Should Employers Commit to a Virtual or Physical Office Moving Forward?

empty office space

Since the pandemic has changed our lives, businesses and their employees have shifted to remote work. But as we move forward and try to recover, does this shift herald a permanent change? Are employers better off canceling their leases for commercial space and going all-in on the virtual route? Or is there a better alternative that should give you pause before deciding on where to move your office space?

A mixed outlook for real estate

The effects of the pandemic on real estate have been uneven. In the residential market, the scenario has tightened up in favor of the sellers. Property owners are under no pressure to sell. Amid the threat of Covid-19, they may even be reluctant for now to let strangers view their homes.

This effectively takes listings off the market and narrows the inventory. Meanwhile, favorable interest rates from the mortgage companies are encouraging buyers to snap up a good property as soon as they see one.a

On the other hand, commercial real estate is subject to far more uncertainty. Occupants are under no pressure to renew. Many small businesses have downsized or temporarily ceased operations, with no definite timeline for resumption or recovery.

Meanwhile, developers can continue to hold out on the current prices, knowing that larger companies with more liquidity will continue to seek out prime office space. They are banking on a return to normal, which will minimize the effects of current vacancies.

Not all work can be remote

All of this is tied up with the long-term impact of the current collective shift to remote work. If you’re a business owner, it makes no sense to pay a premium to lease commercial office space when most of your workforce is getting things done from their homes.

In theory, remote working arrangements are beneficial to both employers and their workers. Businesses get to save money on floor space and energy consumption. Employees save on the time and cost of traveling to work each day. They enjoy greater flexibility, which boosts morale, improves productivity, and ultimately drives better results for their employers.

And yet the results in practice haven’t painted such a rosy picture. Apart from the fact that not all jobs can be done remotely, teams might encounter several issues when working outside the office environment. These can limit effective productivity and have adverse effects on individual well-being.

A study conducted by Gensler’s Research Institute reflected that many workers are struggling in a home office setting; only 12% wish to retain such arrangements moving forward. Over half of the employees surveyed have experienced difficulty collaborating. Younger cohorts report feeling lower levels of productivity and overall satisfaction.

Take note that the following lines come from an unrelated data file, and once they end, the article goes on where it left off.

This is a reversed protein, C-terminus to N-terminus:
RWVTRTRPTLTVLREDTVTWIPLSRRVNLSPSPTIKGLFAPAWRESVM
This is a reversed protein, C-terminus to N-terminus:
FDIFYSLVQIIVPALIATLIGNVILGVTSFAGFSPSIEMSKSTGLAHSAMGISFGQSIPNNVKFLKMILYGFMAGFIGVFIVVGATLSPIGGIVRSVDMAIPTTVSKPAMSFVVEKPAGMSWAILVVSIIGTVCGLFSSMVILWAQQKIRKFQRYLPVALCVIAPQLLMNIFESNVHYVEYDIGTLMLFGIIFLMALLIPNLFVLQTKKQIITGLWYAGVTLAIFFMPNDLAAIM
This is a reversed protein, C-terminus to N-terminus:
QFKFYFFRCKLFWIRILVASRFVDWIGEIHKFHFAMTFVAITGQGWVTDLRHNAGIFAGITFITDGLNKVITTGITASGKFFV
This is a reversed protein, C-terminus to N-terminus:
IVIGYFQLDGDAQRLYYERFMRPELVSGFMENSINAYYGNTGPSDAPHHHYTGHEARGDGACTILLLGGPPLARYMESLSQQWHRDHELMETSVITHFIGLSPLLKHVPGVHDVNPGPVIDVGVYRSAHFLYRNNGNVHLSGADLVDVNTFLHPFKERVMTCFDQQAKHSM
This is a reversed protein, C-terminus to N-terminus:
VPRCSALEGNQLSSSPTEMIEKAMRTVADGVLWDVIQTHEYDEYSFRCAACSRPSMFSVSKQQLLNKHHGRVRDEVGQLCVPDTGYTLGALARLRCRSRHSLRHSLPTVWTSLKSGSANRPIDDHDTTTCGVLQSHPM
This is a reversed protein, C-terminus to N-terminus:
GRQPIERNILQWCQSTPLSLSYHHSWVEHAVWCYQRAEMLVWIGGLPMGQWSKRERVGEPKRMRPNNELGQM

Catering to a hybrid workforce

employees in a meeting

Of course, when it comes to the pandemic, we’re all treading new ground. People aren’t just learning to comply with new measures for health and safety; we’ve all begun to grasp just how much everything has become networked in the modern era.

Businesses are realizing that small changes aren’t enough. They have started to pay closer attention to the changes in consumer behaviors as we enter this recession. Their organizations are being overhauled in order to match the speed of response required to stay afloat in this chaotic new normal.

Employees might not be happy to carry out their jobs by working from home full-time. They are discovering the practical difficulties of separating family time from work hours. They realize that it’s harder to communicate effectively when you’re restricted to online channels. Increasingly, they feel the impact of losing the spontaneous social interactions that take place in the traditional office setting.

Remote work might be here to stay, but it doesn’t have to be an all-or-nothing arrangement. The future workforce could follow a hybrid model. People might not be willing to give up all the benefits of remote work. They might want to work from home on some days, but still report to the office two or three times a week.

In order for your business to stay competitive, attract and retain talent, you’ll have to offer that sort of flexible office environment with diverse options. But you also have to ensure that your office space conforms to new norms of health and safety. That includes strict disinfection procedures and sufficient floor area to allow observance of physical distancing throughout the day.

This could accelerate the pre-pandemic trend towards shared workspaces if such providers can ensure their facilities meet the demands of the new workforce. Or it could give rise to a new sort of commercial office in which colleagues live and work in the same building, making it easier to work safely. Watch out for such emerging trends, and in the short term, keep your options open; avoid making any commitment to expensive office space.


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